Not a lousy persona per se, but it doesn’t live up to how good it was in Persona 3 and Persona 4. It’s still better than the underwhelming SP hog that was Decarabia in Persona 5. I do like that it knows Nuclear Blast by default, which is a good skill. In fact, I kind of wish that was the skill card you could get from it instead of Megidola. Confusion Circle is decent enough as a thing to throw down when you can’t hit a weakness, and Mutudi is a godsend because I can’t tell you how many times I’ve lost fights due to a stupid bind.
Frequently Asked Questions
Question: Is Decarabia good?
Answer: That really depends on what Persona game you’ve got. He’s a pretty solid persona in Persona 3 and Persona 4, but you’ll have to put in some work to get his resist physical skill to make up for the weakness. Aside from making up for the weakness, it will also grant resistance to the most common attack in the game and can be passed on to an actually useful persona.
I’d bother recruiting it in Persona 5, but NOT fusing it, just to get my hands on the skill card. The persona doesn’t have anything particularly good going for it that other personas can’t do better, or without the terrible weakness to physical skills.
Decarabia is a pretty good persona in both of the Persona Q games. They have decent coverage with one of the better skill circles, and the one from Persona Q: Shadow of the Labyrinth has fantastic almighty skills that don’t cost too much. The one from Persona Q2: New Cinema Labyrinth is a solid nuke persona that can do some support and deal a bit of almighty damage if it needs to.
Question: How do I get Decarabia?
Answer: It isn’t super hard to fuse Decarabia in Persona 3. To get one, you can do a triangle fusion between Lachesis + Ragnada + Ganga. It’s a good fusion for fulfilling one of Elizabeth or Theodore’s fusion requests.
In Persona 4 and Persona 4: Golden Decarabia can be obtained through shuffle time in the Secret Laboratory (Naoto’s) Dungeon.
In Persona 5 and Persona 5: Royal Decarabia can be recruited in Okumura’s Palace and the Adyeshach area in Momentos under the title of the viscous pentagram.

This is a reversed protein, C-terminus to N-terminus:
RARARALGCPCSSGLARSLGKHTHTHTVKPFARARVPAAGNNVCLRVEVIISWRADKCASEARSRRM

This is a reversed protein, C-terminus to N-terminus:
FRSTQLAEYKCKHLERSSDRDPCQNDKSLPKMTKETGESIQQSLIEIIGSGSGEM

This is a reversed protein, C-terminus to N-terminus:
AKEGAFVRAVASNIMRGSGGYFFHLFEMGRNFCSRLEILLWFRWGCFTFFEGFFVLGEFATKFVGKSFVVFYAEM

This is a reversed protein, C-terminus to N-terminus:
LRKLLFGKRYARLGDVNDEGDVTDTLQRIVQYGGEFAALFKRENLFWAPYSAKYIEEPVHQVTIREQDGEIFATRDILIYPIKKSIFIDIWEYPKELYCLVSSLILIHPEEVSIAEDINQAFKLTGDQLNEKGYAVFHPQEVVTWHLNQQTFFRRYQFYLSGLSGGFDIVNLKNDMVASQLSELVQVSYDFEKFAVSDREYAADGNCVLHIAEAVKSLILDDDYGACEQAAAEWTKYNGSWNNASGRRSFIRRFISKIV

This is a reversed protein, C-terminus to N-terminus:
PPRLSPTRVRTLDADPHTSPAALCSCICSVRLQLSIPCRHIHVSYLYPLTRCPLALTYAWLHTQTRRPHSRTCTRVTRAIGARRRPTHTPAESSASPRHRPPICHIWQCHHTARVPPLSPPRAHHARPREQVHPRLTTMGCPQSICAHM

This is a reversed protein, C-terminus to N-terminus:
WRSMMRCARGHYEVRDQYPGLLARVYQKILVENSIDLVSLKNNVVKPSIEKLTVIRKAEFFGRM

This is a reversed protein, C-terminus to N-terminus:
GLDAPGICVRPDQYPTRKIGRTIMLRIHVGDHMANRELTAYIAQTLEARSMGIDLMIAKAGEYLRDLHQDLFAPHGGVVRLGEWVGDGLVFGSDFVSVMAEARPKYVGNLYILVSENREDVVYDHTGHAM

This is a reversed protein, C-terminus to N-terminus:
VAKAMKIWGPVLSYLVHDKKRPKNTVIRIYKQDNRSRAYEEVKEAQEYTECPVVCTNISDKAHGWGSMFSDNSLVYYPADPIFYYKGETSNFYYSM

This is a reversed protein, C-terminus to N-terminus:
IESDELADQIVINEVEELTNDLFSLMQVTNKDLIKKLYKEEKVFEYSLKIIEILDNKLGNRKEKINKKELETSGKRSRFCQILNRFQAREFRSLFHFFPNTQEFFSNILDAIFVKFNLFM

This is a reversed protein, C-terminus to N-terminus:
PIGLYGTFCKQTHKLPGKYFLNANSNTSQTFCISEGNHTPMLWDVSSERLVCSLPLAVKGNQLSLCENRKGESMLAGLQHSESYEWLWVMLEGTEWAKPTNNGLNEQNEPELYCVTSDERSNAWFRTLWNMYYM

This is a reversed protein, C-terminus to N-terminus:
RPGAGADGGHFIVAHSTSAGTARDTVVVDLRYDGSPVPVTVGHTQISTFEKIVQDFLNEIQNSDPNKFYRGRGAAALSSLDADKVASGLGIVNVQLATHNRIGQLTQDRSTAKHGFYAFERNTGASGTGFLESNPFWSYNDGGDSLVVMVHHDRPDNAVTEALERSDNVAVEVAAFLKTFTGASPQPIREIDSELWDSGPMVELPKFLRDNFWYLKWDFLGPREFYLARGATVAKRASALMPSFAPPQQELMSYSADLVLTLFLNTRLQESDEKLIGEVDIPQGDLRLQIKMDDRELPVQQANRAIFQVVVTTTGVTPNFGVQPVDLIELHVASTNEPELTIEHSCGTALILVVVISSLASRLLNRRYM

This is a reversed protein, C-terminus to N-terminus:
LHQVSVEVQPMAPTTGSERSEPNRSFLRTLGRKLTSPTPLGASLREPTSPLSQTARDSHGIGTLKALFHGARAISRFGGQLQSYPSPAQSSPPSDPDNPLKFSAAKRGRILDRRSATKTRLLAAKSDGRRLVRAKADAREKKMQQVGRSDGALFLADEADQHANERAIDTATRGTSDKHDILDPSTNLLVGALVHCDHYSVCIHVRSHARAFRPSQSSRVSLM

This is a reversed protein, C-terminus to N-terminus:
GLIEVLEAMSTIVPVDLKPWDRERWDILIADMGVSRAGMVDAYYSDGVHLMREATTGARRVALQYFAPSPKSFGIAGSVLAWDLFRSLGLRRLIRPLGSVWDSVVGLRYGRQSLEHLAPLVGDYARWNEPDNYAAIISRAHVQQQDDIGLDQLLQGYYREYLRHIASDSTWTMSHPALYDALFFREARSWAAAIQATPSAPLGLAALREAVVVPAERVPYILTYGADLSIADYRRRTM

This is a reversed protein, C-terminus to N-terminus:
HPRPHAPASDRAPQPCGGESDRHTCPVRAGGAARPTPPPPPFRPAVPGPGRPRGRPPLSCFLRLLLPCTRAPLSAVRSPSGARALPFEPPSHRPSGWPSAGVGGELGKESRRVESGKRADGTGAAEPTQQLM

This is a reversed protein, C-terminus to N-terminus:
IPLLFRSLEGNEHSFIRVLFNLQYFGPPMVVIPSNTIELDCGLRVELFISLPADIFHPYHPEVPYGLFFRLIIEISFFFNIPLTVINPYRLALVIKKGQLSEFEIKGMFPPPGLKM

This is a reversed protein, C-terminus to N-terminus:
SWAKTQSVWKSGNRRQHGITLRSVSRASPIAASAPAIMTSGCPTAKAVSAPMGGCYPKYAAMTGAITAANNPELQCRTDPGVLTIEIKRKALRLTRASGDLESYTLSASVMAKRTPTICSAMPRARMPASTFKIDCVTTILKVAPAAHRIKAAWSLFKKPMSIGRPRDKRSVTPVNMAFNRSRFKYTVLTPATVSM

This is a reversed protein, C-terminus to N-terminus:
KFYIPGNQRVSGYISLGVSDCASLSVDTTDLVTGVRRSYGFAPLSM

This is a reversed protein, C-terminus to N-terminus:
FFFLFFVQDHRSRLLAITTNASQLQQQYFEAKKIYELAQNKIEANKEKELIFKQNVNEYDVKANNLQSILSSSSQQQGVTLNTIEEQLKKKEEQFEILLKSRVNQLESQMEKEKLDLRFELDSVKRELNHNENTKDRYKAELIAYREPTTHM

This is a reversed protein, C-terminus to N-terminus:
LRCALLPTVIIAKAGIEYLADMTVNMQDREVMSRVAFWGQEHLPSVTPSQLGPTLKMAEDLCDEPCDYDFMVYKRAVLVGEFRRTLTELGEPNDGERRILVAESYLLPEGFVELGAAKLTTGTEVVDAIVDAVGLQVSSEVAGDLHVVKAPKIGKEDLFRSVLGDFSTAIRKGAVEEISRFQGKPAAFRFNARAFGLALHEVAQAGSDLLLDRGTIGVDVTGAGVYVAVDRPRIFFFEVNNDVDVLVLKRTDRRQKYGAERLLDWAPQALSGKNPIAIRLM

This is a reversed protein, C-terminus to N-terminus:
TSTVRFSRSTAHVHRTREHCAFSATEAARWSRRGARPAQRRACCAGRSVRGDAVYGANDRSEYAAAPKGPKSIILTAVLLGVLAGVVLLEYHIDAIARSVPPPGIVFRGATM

Question: What do I do when Decarabia casts tetrakarn?
Answer: The best thing to do is to try and murder it with a magic attack, so your damage doesn’t reflect, but if you have to get rid of the shield, try using your weakest physical attack. In Persona 3, Persona 4, Persona Q: Shadow of the Labyrinth, and Persona Q2: New Cinema Labyrinth, that’s probably your default physical attack. In Persona 5 and Persona 5: Royal, pull out Joker’s pistol or Morgana’s slingshot to eat the damage.
There’s also the skill Tetra Break, which dispels both the Tetrakarn and Makarakarn barriers. It’s not super useful or practical to have because the skill is worthless when an enemy doesn’t have a Tetrakarn or Makarakan up. The enemies that can cast a karn-skill aren’t common enough to waste one of your limited skill slots on Tetra Break, rather than an almighty attack like Megidolaon, which ignores shields entirely.
Decarabia is surprisingly iconic as far as demons and Personas that Atlus has used. It’s been a super common reoccurrence and was even made into a follower that finds items for you in Shin Megami Tensei V. If Atlus pushed for the little guy just a little more, I’m sure he could be put up there with Jack Frost and other demons like Slime and Mothman in-terms of popularity.
It’s not always the best Persona in the games, but it always has a use for it, even if it is as lowly as being skill card fodder or fusion fodder for one of the Velvet Room Attendant’s requests. So, I suppose that makes Decarabia pretty cool.